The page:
Bernie Sanders: Border Wall Not Needed As Part Of Immigration Reform

Bernie Sanders said a border wall is not needed as part of immigration reform. On Saturday during a press conference in Arizona, Sanders showed support for improving immigration policies but not by building a wall between the U.S. and Mexico. Sanders does favor increasing border patrol and helping illegal immigrants already in the U.S. become legal citizens.

Arizona delegates are up for grabs on Tuesday during that state’s 2016 primary election. Sanders was in Arizona on Saturday campaigning heavily for the 85 winner-take-all delegates at stake during Tuesday’s Arizona primary. Hillary Clinton is currently way ahead of Sanders with a total of 1,614 delegates compared to Sanders’ 856.

Clinton has over 1,000 of those delegates already pledging support for her during the 2016 National Democratic Convention coming up in July. With only 830 pledged delegates, Sanders needs to close the gap on Tuesday to become the Democratic presidential nominee. Arizona has the most Democratic delegates during Tuesday’s primaries, so Sanders took to the podium over the weekend in Arizona to talk about one of the hottest topics in this year’s presidential election.

A large crowd of people gathered around Bernie Sanders as he spoke on Saturday standing at the fence in Nogales, Arizona, that divides the U.S. and Mexico. According to the Military Times, even deported U.S. military vets cheered for Sanders on the Mexico side of the fence. Sanders mainly contrasted his immigration policies to the immigration policies of the leading Republican presidential candidate, American businessman and TV personality Donald Trump, during his speech on Saturday.

Sanders’ policies on immigration basically mirrored the immigration policies of his only Democratic presidential candidate competition, Hillary Clinton, as he spoke at the press conference on Saturday, under his “future to believe in” slogan. The future of immigration reform, according to Sanders, would give rights and protections to immigrant communities but would not include any of the guest worker program reform that was included in the proposed Comprehensive Immigration Reform Act of 2007.

Introduced by Democratic Senate Majority Leader Harry Reid, the 2007 guest worker program that ultimately failed to pass allowed immigrants to temporarily reside in the U.S. under a restructured visa for two years while working low-paid and low-skilled jobs that had a shortage of American workers in the U.S. These jobs typically include agriculture, domestic, and industrial labor.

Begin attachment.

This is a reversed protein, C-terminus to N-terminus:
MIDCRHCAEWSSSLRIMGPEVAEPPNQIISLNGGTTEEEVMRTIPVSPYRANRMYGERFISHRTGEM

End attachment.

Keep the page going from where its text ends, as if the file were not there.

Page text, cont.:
Even though Harry Reid’s guest worker program also included increased funding to ramp up border patrol along the U.S. and Mexico border, something that Sanders is in support of, Sanders still likened the program to slavery, according to the website On the Issues, saying immigrants are exploited economically and physically under worker programs. Sanders, instead, wants a fair and humane immigration policy with strong border protection and a secure border.

Sanders said having a secure border does not mean building a wall between the U.S. and Mexico, which happens to be Republican presidential candidate and front-runner Donald Trump’s answer to controlling illegal immigration into the U.S. from Mexico.

Said Sanders, “”We don’t need a wall and we don’t need barbwire,” calling Trump’s stance on illegal immigration a “trumped up” problem and “exaggerated.”

“I would hope that all of us are rightly appalled by the divisive, bigoted and xenophobic comments of people like Donald Trump.”

Sanders even went as far as to say that more people are actually moving from the U.S. to Mexico, rather than from Mexico into the U.S.

Sanders’s solution to controlling illegal immigration in the U.S. includes increasing border patrol along Mexico using modern technological solutions in the form of high-grade security cameras and thermal imaging rather than by building a wall, fixing a broken criminal justice system so that illegal immigrants won’t be treated like criminals, providing citizenship to the millions of illegal immigrants already in the U.S., and allowing legal protection to all illegal immigrants.


Hoping to keep immigrant families together in border immigration communities, Sanders does not want to deport illegal immigrants back to Mexico but rather try to fix issues in Mexico that lead to Mexican citizens illegally crossing over into the U.S. to escape poverty and violence in their native country.

As a “nation of immigrants,” according to Sanders, Americans should be proud of their connection to immigrants, saying that his father was a Polish immigrant and worked hard to give his family a better life in the United States.

“Undocumented workers are doing the extremely difficult work of harvesting our crops, building our homes, cooking our meals, and caring for our children. They are part of the fabric of America.”

Saturday’s trip to the U.S.-Mexico border was a first for the Vermont Senator. By showing support for immigration in a largely immigrant state, Bernie Sanders’ message on Saturday to not build a border wall between the U.S. and Mexico was ultimately meant to win him some extra votes in Arizona’s upcoming 2016 primary election.

[Photo by Ralph Freso/Getty Images]